United Kingdom

The United Kingdom’s development co-operation architecture and policy changed significantly in 2020 with the creation of the Foreign, Commonwealth and Development Office (FCDO) and the United Kingdom’s exit from the European Union (EU). The 2021 Integrated Review of Security, Defence, Development and Foreign Policy increases attention to fragility, climate change and global health security. Total official development assistance (ODA) (USD 15.8 billion, preliminary data) decreased substantially in 2021, representing 0.50% of gross national income (GNI).

Find the methodological notes behind the profile here.

The 2022 UK Government’s Strategy for International Development sets out four priorities: 1) delivering investment; 2) gender equality; 3) humanitarian assistance; and 4) climate change, nature and global health. The strategy articulates several delivery shifts, including towards bilateral ODA and expanding the use of British expertise.

While the new strategy foresees the share of the United Kingdom’s ODA for multilateral co-operation to decline (to reach 25% of total ODA by 2025), it stresses that multilateral partnerships will remain essential, notably with the United Nations (UN) system, international financial institutions, global funds for health, education and climate, and the Commonwealth. The FCDO Outcome Delivery Plan: 2021 to 2022 sets out the United Kingdom’s ambition to influence key international objectives. Through its presidencies of the G7 and COP 26 in 2021, the United Kingdom sought to garner international support for climate change and protect democratic values and preserve the space for resilient and open societies to flourish. It uses a whole-of-government approach to tackle illicit financial flows and corruption.

The 2020 OECD-DAC peer review of the United Kingdom was published as leadership for development co-operation moved to the new FCDO. The review commended the United Kingdom’s approach to learning and commitment to stabilisation and recognised its convening power and commitment to poverty reduction and gender equality. The review also highlighted the United Kingdom’s focus on fragile contexts, including through its development finance institution, CDC Group (now British International Investment). The review encouraged more transparency and dialogue with partners beyond their role as implementers and encouraged the United Kingdom to continue to allocate at least 0.7% of its GNI to ODA and retain the legislative requirement to have a direct line of sight between ODA and poverty reduction. Learn more about the United Kingdom’s 2020 OECD-DAC peer review.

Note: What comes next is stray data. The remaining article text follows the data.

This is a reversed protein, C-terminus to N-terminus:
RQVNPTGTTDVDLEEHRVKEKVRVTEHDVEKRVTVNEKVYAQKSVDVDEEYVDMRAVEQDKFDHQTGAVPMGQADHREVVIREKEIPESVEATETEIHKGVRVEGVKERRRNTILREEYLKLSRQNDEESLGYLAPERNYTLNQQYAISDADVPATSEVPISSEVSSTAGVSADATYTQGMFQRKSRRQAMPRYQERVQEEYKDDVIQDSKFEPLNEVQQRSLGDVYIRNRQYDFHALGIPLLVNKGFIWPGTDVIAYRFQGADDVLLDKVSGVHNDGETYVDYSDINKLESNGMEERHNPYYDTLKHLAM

The United Kingdom provided USD 15.8 billion (preliminary data) of ODA in 2021,1 representing 0.50% of GNI. This was a decrease of 21.22% in real terms in volume and a decrease in share of GNI from 2020. In 2021 the United Kingdom’s temporarily decreased its ODA/GNI ratio from the 0.7% commitment following the economic impact of the COVID-19 pandemic . Within the United Kingdom’s ODA portfolio in 2020, 93.9% was provided in the form of grants and 6.1% in the form of non-grants.2

The United Kingdom ranks 8th among 29 Development Assistance Committee (DAC) member countries when ODA is taken as a share of GNI, and 4th in terms of ODA volume. The decrease in ODA/GNI in 2021 was the first time since 2013 that the United Kingdom did not meet the 0.7% target. The United Kingdom has set out fiscal conditions to enable the return to 0.7%, underlining the commitment to the International Development Act 2015. Among DAC members in 2020, it committed one of the highest shares of its screened bilateral allocable aid towards gender equality (75.6%). It provides very significant core contributions to multilateral organisations (USD 7.1 billion in 2020). It also provides very high shares of untied ODA.

The United Kingdom is committed to several international targets and Development Assistance Committee standards recommendations. Learn more about DAC recommendations.

The United Kingdom provided a higher share of its ODA bilaterally in 2020. Gross bilateral ODA was 63.6% of total ODA. Twenty-eight per cent of gross bilateral ODA was channelled through multilateral organisations (earmarked contributions). The United Kingdom allocated 36.4% of total ODA as core contributions to multilateral organisations.

In 2020, the United Kingdom provided USD 2.1 billion of gross bilateral ODA for the COVID-19 response, representing 17.2% of its total gross bilateral ODA. Three per cent of total gross bilateral ODA was provided as health expenditure within the COVID-19 response.

In 2020, the United Kingdom provided USD 10.5 billion of gross ODA to the multilateral system, a fall of 3.6% in real terms from 2019. Of this, USD 7.1 billion was core multilateral ODA, while non-core contributions were earmarked for a specific country, region, theme or purpose. Project-type funding that is earmarked for a specific theme and/or country accounted for 22.6% of the United Kingdom’s non-core contributions and 77.4% was programmatic funding (to pooled funds and specific-purpose programmes and funds).

Sixty-eight per cent of the United Kingdom’s total contributions to multilateral organisations in 2020 was allocated to other multilateral institutions, EU institutions and the World Bank Group.

The UN system received 28.6% of the United Kingdom’s gross ODA to the multilateral system, mainly through earmarked contributions. Out of a total volume of USD 3.0 billion to the UN system, the top three UN recipients of the United Kingdom’s support (core and earmarked contributions) were: the WFP (USD 664.4 million), UNICEF (USD 591.1 million) and WHO (USD 300.6 million).